CPRC board academic board member Arthur Berg and CPRC president John Lott had a new piece in the New York Post on the limits of psychiatrists in stopping mass killers. Their new piece starts this way:
With the Santa Barbara killings, mental health is again the central focus. Sen. Richard Blumenthal (D-Conn.) is pushing for more resources on mental health “to make sure that these kinds of horrific, insane, mad occurrences are stopped and the Congress will be complicit if we fail to act.”
But the killer, Elliot Rodger, had already been receiving top-quality mental-health counseling for years. One of his psychiatrists, Dr. Charles Sophy, is nationally known and medical director for the LA County Department of Children and Family Services.
Rodger had, in fact, been seeing multiple psychiatrists. Some blame the sheriff’s deputies for not doing more to investigate an initial complaint, but Rodger’s psychiatrists ultimately had the responsibility to ensure he had the proper treatment. It’s not obvious how more money would have helped.
It’s very common for mass killers to be seeing psychiatrists before their attacks, including Ivan Lopez (the recent Fort Hood shooter), Adam Lanza (Sandy Hook elementary), James Holmes (“Batman” movie theater) and Seung-Hui Cho (Virginia Tech).
For Lopez, the Army psychiatrist who last saw him found no “sign of likely violence, either to himself or to others.” In Holmes’ case, while his psychiatrist warned University of Colorado officials about his violent fantasies, she “rejected the idea” that the threat was sufficiently serious for him to be taken into custody.
Seung-Hui Cho was deemed “an imminent danger to himself as a result of mental illness.”
Yet he was determined not to be “an imminent danger to others as a result of mental illness.” The judge stated it was not necessary to have him involuntarily committed.
Again, these prominent mass killers certainly didn’t lack mental health care. The problem was that even top psychiatrists failed to identify real threats.
Yet psychiatrists have strong incentives to get the diagnosis right. Besides their own professional pride and desire to help, they have legal obligations to inform authorities of a threat. Families of those killed by Holmes sued his psychiatrist for not recommending that Holmes be confined. Similar legal action may face Rodger’s psychiatrists.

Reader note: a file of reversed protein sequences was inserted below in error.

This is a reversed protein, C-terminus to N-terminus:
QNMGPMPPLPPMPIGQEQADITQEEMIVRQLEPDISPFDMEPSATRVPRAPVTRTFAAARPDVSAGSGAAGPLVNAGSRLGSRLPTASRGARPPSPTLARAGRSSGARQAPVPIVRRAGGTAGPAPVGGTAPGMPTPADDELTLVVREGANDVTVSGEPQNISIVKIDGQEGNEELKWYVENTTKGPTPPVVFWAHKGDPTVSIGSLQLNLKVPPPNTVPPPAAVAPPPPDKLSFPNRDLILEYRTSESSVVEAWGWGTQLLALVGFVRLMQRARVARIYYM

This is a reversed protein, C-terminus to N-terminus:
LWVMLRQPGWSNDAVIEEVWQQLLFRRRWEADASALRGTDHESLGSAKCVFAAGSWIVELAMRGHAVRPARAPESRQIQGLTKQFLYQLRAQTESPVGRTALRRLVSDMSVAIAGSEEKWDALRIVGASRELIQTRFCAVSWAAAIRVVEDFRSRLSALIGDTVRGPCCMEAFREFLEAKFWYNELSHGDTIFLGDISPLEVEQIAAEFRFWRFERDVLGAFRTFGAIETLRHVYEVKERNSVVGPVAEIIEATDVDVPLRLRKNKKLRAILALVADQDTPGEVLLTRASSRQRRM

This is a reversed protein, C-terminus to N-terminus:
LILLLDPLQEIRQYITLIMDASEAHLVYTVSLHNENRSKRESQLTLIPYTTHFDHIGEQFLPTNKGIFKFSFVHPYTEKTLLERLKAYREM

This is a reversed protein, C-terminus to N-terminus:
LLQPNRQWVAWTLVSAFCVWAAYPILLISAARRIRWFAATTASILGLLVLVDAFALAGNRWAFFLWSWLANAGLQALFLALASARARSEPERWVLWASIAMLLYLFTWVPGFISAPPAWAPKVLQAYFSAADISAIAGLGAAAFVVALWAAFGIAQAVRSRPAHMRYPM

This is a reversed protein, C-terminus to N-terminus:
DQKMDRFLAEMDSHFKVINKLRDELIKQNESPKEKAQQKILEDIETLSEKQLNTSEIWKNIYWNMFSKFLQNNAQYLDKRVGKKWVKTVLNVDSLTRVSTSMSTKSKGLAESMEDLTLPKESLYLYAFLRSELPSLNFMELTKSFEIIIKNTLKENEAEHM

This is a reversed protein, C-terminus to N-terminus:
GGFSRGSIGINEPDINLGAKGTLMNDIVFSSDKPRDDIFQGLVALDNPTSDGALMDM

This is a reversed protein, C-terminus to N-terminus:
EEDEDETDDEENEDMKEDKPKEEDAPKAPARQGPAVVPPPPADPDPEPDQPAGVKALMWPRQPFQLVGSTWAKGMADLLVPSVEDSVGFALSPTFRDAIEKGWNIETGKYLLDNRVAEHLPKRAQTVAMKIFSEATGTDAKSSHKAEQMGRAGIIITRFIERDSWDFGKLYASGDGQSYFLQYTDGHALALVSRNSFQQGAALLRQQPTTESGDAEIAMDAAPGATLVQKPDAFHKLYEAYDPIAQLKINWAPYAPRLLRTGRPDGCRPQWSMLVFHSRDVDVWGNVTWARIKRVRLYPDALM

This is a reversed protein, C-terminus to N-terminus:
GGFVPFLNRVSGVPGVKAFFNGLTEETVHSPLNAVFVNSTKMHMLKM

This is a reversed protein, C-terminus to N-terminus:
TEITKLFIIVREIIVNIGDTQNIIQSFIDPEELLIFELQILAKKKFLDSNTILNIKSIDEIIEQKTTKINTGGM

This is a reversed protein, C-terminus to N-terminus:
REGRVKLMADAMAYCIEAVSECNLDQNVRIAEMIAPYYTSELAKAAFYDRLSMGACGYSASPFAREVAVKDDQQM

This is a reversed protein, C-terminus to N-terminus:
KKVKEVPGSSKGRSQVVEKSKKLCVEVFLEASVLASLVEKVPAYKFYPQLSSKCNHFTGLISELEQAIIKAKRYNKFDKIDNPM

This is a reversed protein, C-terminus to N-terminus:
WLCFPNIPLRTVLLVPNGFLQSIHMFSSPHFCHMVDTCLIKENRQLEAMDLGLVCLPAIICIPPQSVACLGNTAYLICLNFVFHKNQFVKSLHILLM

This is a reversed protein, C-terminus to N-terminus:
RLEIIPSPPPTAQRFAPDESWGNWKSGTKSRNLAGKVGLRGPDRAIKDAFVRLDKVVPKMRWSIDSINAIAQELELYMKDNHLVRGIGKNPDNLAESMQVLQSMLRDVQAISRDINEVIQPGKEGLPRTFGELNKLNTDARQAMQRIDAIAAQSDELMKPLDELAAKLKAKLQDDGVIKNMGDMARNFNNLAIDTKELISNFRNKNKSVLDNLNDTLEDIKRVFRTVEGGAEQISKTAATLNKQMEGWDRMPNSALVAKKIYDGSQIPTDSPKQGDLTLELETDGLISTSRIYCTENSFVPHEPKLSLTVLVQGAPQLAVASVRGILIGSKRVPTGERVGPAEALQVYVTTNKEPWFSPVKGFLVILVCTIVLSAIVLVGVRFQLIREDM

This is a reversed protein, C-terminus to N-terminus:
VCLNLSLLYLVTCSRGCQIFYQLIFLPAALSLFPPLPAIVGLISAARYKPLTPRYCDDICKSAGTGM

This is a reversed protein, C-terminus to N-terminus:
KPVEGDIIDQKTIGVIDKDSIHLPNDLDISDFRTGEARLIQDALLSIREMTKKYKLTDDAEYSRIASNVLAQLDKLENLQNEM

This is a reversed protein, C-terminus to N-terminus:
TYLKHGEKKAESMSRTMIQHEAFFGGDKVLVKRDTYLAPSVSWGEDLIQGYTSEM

The psychiatric profession is aware that it is very difficult for mental-health professionals to accept that a patient could pose a serious violent threat. They tend to deny it to themselves. In other words, psychiatrists frequently underestimate threats to safety.
The problem is severe enough that a whole academic literature is devoted to it. Explanations include psychiatrists trying to prove their fearlessness and becoming desensitized to the dangers. It’s possible that added training to understand these unusual cases may help improve their diagnoses.
Yet it’s also simply hard to predict these extremely rare outcomes.
Monday morning quarterbacking is always easy. What seem like obvious telltale signs in retrospect are not so obvious before the attack, even to the experts.
Nor is there much benefit to overly stigmatizing mental illness generally. Extremely few of those with mental illness go on to become killers. Even among schizophrenics, we’re talking about a rate that is much less than one person out of every 100,000.
Renée Binder, the president-elect of the American Psychiatric Association, advocates “a Gun Violence Restraining Order, a mechanism that would allow those closest to a troubled individual to act when there are warning signs or indications that person is at risk for violence.”
Sorry, that won’t really help. Set aside the fact that half of Rodger’s killings were stabbings; it’s just not hard to get guns illegally in this country — especially if you’re willing to spend months or years planning your attack, as virtually all of these killers do.
There are no cheap or easy answers. If someone poses a true danger to others, why not lock them up? Or provide outpatient care-givers to monitor them?
The rest of the piece is available here.
UPDATE: Elliot Rodger was apparently taking Xanax for six months before his attack, something that had been presumably prescribed by his psychiatrists, but it should be noted that he was planning this attack in detail over a year-and-a-half before it occurred.